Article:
Who didn’t spend their teenage years wanting to take on their dad in hand-to-hand combat? Now imagine you and Pops are both trained assassins. Welcome to the fun, pulpy Hanna, a film about a clever young woman with the mind of a mercenary and the social skills of…well, also a mercenary. While the first 20 minutes of Hanna might seem like a bad art house flick, believe me, they are a necessary precursor to the violent, campy fun this movie has in store – just soon as the protagonist gets out of the woods.
Read the rest of our re-cap below the jump – there will be spoilers, click at your own risk!
In remote Finland, Hanna (Saoirse Ronan) spends her days squelching through caribou intestines and being attacked by her former intelligence agent father Erik (Eric Bana). Dad! You are embarrassing me in front of my dead caribou friends! Erik has trained his daughter since birth in the deadly arts, his focus so laser-like that he forgot to expose her to certain other crucial parts of society, like TV or hairbrushes. Luckily Papa Erik decides her training is complete, and releases Hanna onto the civilized world.
Unfortunately, at the exact same time, American agent Marissa (Cate Blanchett) is out to kill Hanna to cover up her own wrongdoing. Marissa will stop at nothing to prevent her reputation from being destroyed, and her nervousness is really doing a number on her Southern accent. Half the time Blanchett sounds like Foghorn Leghorn, the other half Queen Elizabeth. The feds are able to snag Hanna, only to have her escape their underground compound in a terrifically over-the-top escape sequence. Seriously, who planned the hallways in that building? M.C. Escher? Hanna wreaks holy hell on the place, killing a decoy Marissa and the guards, as well as shooting out the cameras. Hanna also manages to grab her medical file, which seems to indicate that it’s not just Dad’s tutelage that makes her such an excellent fighter. She then crawls up out of a sewer grate only to pop her head out and find…she’s in the middle of the Sahara desert. And you thought not having a date to homecoming was hard!
Marissa later recruits a sleazy, hermaphrodite-loving German hitman named Isaacs to take out the girl assassin. Leering in a pale yellow tracksuit, Isaacs adds another level of surreal fun to the film, cleanly lifting it from mere run-of-the-mill action movie to the fabulous albeit slightly cheesy thriller it is. Think Fifth Element plus The Bourne Identity, but switch the aliens for German killers in high-waisted acid-washed jeans. If you like the sound of that, then get thee hence to Fandango.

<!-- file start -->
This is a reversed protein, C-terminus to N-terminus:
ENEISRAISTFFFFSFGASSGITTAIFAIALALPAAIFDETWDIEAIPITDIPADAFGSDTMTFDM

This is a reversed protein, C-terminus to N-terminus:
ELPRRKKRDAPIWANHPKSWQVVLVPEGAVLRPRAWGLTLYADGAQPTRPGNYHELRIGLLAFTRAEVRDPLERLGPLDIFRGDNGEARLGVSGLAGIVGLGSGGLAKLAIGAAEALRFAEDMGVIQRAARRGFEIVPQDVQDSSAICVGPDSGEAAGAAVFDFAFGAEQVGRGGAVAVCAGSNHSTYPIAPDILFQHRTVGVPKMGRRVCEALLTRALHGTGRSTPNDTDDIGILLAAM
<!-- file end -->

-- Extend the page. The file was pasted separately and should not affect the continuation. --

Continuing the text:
After hitching a ride from a quarrelsome British family driving from Morocco to Spain, Hanna is quickly exposed to all the things she’s been missing out on forever: bright sunshine, non-pelt-based clothing, dads who aren’t constantly trying to faux-murder you in your sleep. Hanna even has a chance to party with fellow teen Sophie, putting on make-up and a dress and, oh yeah, HEARING MUSIC FOR THE FIRST TIME. You couldn’t have brought a drum to the forest, Erik? A tambourine? When a cute Spanish boy tries to kiss her, Hanna reflexively almost breaks his neck. But she’s making progress - and a friend, a novel concept for a girl who typically spends Friday nights practicing her aim with a crossbow and moose antlers.
Given the sheer number of mad Germans and secret medical experiments that seem to popping up all over Europe and Northern Africa in this film, eventually you’ll start to wonder: if Erik was willing to train his daughter as an assassin while living in the Artric Circle for 10 years, why wouldn’t he just get them new passports and flee to America in the first place? More over, even if Erik decided to hide Hanna in a remote log cabin, why wouldn’t it behoove him to explain to her what the outside world was really like? “This is a ceiling fan; if you see one at a hotel, don’t have a panic attack and scare the other customers.” If you find yourself pondering these questions, you should go ahead and shift your focus back to the incredible action sequences and hilarious accents. This movie has plot holes big enough to drive a bus through, but at least Hanna dives through them with ninja-like skill and devastating cheekbones.
Hanna eventually makes it to East Berlin, which we quickly learn is a grey wonderland of broken-down fairy tale amusement parks. After some gruesome gun play, Hanna makes it to an internet café (Where she immediately know how to work a computer, despite being raised in the woods?) and Googles the little she knows about her own origins. What kind of information does Hanna find? Well, let’s just say it explains how our girl is able to throw an arrow through someone’s chest cavity without batting an eye.
By the end of the film Hanna has finally freed herself of her tormentors through a combination of sheet wit and tenacity. Of course, everyone she knows is either dead or has no way of contacting her, but with skills like Hanna’s, you can be pretty confident she’ll survive. Or become a serial killer. Either way, you’ll be rooting for her.